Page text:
Ann-Mari: “Metal itself is not what interests me the most, being a member of a composing band for me is not about fitting into a style, but to create in the moment! Lately, I have used a lot of time and work developing my voice and learning the old bel canto technique, so I don’t think I would experiment too much with my voice right now and bend it into a different directions as I did in The 3rd and the Mortal, even though I think I could do more now with a much developed mature voice and technique as long as I don't scream and misuse my instrument. I think guest performances and small projects would be possible, but I would have to be totally in charge of my voice projection and be very careful to not force my voice. It can be difficult to avoid putting strain on the voice in a metal band, with the loud instruments and sometimes bad sound equipment in concerts. It's important to let the singer have good sound and to turn down the volume on the instruments so that the singer feel comfortable and relaxed, if not, the singing voice will not be so finely tuned and will tire itself out.''
''The same goes in opera, when for example Wagner wrote his music he wanted trained bel canto voices and the orchestra sat under the stage, in later times, the orchestra was made bigger and put in front of the stage so the singers would have to turn up the volume. Naturally, the singers picked for Wagner’s operas had to have voices of a certain size, but because of all those factors the sound changed and there is a big tendency today for singers to sound heavy and wobbly in Wagner’s music. This is sad and actually make some performances tiresome to listen to. Bel canto singing is a super detailed fine muscle work. One has to specialize into a special fach (voice type and repertoire that goes with the type) to succeed as an opera singer. Those showed on TV, the singers sings every style in the book and are applauded for being able to sing opera, that is not what real opera singing is about, opera singing is not microphone singing. One has to learn how to project the voice acoustically and carry in a big opera house. Even many of the modern recording opera stars are faking it on stage and use hidden microphones, microphone singing is an art and technique in itself and it has many great possibilities of experiment and it also is of great help if the voice is compromised due to sickness and it also enables singers having a small airy voice from nature to sing with ease and show their special art. Every singer needs to find their own strengths and find the style that feels comfortable for the voice and the inner self.”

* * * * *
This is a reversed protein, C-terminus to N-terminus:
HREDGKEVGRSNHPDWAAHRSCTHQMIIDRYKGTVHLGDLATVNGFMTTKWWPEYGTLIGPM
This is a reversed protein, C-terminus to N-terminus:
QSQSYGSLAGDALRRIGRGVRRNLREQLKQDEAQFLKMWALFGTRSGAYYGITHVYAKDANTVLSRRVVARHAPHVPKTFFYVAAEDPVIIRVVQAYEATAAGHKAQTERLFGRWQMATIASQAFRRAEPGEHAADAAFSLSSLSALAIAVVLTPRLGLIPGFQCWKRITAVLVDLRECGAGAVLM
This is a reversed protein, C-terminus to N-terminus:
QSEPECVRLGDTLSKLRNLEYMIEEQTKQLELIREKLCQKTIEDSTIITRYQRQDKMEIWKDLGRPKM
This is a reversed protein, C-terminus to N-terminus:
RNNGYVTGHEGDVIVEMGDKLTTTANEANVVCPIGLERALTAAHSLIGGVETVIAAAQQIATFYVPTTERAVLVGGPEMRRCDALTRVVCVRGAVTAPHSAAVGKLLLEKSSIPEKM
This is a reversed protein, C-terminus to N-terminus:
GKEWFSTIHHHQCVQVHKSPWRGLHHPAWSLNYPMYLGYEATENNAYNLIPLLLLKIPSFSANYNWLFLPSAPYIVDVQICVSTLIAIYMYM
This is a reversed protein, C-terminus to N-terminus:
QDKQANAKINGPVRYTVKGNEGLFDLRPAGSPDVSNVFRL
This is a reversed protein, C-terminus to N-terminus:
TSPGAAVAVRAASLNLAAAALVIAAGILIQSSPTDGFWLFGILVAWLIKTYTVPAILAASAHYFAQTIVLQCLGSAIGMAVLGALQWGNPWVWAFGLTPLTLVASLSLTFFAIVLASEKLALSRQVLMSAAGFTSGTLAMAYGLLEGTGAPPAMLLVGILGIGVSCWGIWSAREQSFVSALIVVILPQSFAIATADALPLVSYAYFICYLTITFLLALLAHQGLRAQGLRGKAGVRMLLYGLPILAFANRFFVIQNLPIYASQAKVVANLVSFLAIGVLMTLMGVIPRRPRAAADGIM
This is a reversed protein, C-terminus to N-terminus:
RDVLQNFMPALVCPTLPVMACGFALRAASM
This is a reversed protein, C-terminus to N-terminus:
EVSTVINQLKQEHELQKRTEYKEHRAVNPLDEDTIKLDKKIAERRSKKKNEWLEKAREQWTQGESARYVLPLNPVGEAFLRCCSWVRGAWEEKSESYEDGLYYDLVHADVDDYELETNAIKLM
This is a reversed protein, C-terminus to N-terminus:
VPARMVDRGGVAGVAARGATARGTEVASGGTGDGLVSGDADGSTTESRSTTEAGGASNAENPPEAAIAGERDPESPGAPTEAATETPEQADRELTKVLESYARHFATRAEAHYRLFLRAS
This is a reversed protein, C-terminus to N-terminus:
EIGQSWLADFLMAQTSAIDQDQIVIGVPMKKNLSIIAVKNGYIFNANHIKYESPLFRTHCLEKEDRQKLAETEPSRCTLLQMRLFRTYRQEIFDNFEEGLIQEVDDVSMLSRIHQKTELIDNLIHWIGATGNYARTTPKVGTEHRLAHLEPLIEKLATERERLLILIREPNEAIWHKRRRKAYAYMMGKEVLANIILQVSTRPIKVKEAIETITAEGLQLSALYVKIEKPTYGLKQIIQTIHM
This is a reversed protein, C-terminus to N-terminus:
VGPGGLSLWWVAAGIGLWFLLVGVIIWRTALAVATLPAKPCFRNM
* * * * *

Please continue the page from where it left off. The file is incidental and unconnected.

“That is a really great advice people should learn from whether you are singing in any style from rock, pop, metal, and classical. What made you decide to go for a opera career?”
Ann-Mari: “It came naturally, I have a voice of a certain size and range and I love opera singing since it's the ultimate development of my material and passion for different
kinds of arts. In opera, you have the possibility of great voice projection, visual arts, theatre poetry, drama and in most cases, unbelievably beautiful compositions! Opera can also be
dreadful if the singers are compromised, so sometimes I can't stand listening to it, but the world of opera is a big field full of surprises and there are so many different roles to study so I